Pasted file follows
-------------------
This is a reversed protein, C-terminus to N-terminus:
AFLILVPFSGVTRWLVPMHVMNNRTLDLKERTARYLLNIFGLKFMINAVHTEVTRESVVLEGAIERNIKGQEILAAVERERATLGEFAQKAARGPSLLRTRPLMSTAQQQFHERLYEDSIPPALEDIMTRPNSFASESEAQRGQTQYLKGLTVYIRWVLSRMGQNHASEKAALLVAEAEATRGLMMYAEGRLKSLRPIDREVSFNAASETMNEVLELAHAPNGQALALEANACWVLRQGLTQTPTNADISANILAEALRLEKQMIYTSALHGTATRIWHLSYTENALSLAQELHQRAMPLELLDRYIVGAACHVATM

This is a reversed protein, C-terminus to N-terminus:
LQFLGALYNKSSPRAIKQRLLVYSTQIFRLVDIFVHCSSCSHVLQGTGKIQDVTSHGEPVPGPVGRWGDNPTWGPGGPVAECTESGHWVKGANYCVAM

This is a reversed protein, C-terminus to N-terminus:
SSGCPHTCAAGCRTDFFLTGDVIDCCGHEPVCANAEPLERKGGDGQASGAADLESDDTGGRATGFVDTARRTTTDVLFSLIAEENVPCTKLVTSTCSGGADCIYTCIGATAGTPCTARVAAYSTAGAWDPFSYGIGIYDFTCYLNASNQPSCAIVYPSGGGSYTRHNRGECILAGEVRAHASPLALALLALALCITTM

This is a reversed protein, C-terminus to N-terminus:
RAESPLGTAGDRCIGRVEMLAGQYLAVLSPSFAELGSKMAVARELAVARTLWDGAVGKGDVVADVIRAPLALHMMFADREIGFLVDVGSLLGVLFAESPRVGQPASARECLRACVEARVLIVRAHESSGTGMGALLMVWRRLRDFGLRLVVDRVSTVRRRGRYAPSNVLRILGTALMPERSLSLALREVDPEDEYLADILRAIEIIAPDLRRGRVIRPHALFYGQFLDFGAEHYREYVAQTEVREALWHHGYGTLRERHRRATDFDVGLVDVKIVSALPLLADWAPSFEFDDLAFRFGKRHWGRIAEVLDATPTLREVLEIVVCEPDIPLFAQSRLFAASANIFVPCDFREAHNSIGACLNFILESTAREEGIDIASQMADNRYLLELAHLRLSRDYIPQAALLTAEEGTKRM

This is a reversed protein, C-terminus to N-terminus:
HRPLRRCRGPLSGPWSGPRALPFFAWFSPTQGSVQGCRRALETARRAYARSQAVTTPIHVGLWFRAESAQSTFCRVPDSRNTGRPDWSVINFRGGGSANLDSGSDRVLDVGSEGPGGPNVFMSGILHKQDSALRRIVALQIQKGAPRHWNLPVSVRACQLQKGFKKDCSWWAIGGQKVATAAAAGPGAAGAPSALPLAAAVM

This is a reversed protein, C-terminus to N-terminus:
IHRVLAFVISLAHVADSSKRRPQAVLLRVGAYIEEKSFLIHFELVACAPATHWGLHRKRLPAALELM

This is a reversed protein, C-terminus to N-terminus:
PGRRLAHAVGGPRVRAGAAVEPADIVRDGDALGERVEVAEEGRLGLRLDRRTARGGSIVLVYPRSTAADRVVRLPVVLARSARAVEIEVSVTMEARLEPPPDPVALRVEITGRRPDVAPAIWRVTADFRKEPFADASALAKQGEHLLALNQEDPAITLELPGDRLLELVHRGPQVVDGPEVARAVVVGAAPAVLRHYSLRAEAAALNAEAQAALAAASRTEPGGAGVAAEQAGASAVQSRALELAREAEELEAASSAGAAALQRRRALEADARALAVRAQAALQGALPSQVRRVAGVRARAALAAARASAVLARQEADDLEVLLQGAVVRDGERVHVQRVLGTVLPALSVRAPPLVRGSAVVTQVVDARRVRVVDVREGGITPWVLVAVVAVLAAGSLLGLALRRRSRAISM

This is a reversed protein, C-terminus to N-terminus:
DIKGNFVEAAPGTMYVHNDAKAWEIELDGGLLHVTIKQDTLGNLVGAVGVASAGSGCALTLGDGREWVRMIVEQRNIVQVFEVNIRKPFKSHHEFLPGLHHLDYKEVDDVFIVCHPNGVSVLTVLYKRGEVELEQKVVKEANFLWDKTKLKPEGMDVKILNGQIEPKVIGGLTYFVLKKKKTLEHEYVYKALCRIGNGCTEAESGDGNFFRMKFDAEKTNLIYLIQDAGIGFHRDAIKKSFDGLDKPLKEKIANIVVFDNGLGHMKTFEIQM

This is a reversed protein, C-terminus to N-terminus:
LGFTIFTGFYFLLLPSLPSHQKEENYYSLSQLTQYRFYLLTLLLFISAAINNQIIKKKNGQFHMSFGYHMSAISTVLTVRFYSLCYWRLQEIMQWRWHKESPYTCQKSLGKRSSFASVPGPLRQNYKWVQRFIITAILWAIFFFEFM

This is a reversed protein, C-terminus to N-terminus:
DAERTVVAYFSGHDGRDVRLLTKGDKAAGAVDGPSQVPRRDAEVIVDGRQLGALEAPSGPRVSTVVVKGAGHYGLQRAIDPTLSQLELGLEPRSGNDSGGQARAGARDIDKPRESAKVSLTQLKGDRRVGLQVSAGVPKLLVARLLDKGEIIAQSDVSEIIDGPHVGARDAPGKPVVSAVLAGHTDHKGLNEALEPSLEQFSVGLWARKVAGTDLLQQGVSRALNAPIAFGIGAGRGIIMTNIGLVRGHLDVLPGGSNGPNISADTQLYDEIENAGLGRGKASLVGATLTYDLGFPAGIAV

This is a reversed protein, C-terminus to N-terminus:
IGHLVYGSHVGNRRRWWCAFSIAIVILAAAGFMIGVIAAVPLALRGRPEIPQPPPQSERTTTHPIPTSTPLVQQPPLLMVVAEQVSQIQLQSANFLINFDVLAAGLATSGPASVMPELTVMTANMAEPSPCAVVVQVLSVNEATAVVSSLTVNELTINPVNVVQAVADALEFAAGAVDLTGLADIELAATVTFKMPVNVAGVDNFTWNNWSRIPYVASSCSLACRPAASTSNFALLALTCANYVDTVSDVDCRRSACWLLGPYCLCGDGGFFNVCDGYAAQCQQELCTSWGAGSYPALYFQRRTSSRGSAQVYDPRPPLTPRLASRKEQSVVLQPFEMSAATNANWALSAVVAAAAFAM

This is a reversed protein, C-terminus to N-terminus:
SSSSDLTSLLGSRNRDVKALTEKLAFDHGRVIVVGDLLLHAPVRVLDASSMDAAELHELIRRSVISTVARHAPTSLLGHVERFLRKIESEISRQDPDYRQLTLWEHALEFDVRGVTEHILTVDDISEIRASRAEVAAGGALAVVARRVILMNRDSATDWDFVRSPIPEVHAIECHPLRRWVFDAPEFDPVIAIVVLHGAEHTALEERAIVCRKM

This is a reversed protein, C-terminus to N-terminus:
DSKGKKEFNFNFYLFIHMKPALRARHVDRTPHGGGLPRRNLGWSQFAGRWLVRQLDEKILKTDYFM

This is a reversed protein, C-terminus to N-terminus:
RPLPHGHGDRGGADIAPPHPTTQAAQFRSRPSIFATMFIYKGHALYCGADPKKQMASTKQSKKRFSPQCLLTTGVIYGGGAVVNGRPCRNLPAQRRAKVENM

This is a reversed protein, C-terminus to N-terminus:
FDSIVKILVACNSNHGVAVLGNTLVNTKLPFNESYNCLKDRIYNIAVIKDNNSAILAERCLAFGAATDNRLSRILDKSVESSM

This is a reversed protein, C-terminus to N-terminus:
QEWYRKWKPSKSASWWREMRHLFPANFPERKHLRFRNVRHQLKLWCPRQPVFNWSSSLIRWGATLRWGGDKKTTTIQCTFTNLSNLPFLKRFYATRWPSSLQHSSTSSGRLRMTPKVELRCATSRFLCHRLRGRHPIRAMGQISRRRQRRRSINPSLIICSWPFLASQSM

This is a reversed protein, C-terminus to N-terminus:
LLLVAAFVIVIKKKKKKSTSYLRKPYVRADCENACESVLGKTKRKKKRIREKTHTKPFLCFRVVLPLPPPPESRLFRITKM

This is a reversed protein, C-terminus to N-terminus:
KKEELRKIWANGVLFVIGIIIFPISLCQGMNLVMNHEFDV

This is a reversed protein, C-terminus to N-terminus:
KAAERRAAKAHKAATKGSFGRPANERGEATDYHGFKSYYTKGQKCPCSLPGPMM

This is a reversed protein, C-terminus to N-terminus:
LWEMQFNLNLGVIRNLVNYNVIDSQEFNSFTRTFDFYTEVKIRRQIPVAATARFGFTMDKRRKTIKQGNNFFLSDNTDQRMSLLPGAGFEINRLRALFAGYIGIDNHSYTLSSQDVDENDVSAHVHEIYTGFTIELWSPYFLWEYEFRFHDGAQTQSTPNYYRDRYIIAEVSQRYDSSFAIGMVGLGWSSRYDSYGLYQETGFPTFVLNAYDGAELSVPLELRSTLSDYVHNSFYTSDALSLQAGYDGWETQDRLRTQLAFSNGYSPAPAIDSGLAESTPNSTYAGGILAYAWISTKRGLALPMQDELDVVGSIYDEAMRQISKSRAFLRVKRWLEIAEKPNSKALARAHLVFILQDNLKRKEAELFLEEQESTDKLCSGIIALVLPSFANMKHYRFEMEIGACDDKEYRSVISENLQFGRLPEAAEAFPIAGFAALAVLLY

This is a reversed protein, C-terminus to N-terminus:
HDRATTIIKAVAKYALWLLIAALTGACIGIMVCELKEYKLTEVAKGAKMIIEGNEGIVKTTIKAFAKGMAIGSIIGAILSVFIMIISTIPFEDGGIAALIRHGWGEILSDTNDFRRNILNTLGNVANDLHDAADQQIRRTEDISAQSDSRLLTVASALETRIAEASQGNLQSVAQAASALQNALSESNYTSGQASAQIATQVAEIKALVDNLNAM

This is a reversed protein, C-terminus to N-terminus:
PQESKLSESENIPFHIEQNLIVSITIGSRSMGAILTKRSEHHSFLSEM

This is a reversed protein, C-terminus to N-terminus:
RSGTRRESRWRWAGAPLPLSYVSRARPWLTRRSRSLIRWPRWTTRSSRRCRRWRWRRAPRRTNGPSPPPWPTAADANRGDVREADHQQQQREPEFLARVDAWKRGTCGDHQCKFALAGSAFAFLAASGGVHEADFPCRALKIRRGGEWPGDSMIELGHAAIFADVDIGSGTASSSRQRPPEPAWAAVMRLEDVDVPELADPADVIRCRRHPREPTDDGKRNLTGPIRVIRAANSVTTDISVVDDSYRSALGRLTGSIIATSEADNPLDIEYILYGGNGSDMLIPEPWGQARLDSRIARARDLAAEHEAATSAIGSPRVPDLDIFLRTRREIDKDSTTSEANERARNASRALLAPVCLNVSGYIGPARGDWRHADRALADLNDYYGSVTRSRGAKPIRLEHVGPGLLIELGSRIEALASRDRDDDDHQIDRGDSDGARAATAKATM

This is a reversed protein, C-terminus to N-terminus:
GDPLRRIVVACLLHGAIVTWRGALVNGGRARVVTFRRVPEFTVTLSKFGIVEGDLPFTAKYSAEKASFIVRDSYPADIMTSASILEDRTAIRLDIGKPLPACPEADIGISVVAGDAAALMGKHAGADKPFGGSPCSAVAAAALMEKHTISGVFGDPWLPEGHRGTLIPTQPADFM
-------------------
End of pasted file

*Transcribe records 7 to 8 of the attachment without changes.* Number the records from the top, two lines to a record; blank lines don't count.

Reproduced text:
This is a reversed protein, C-terminus to N-terminus:
PGRRLAHAVGGPRVRAGAAVEPADIVRDGDALGERVEVAEEGRLGLRLDRRTARGGSIVLVYPRSTAADRVVRLPVVLARSARAVEIEVSVTMEARLEPPPDPVALRVEITGRRPDVAPAIWRVTADFRKEPFADASALAKQGEHLLALNQEDPAITLELPGDRLLELVHRGPQVVDGPEVARAVVVGAAPAVLRHYSLRAEAAALNAEAQAALAAASRTEPGGAGVAAEQAGASAVQSRALELAREAEELEAASSAGAAALQRRRALEADARALAVRAQAALQGALPSQVRRVAGVRARAALAAARASAVLARQEADDLEVLLQGAVVRDGERVHVQRVLGTVLPALSVRAPPLVRGSAVVTQVVDARRVRVVDVREGGITPWVLVAVVAVLAAGSLLGLALRRRSRAISM

This is a reversed protein, C-terminus to N-terminus:
DIKGNFVEAAPGTMYVHNDAKAWEIELDGGLLHVTIKQDTLGNLVGAVGVASAGSGCALTLGDGREWVRMIVEQRNIVQVFEVNIRKPFKSHHEFLPGLHHLDYKEVDDVFIVCHPNGVSVLTVLYKRGEVELEQKVVKEANFLWDKTKLKPEGMDVKILNGQIEPKVIGGLTYFVLKKKKTLEHEYVYKALCRIGNGCTEAESGDGNFFRMKFDAEKTNLIYLIQDAGIGFHRDAIKKSFDGLDKPLKEKIANIVVFDNGLGHMKTFEIQM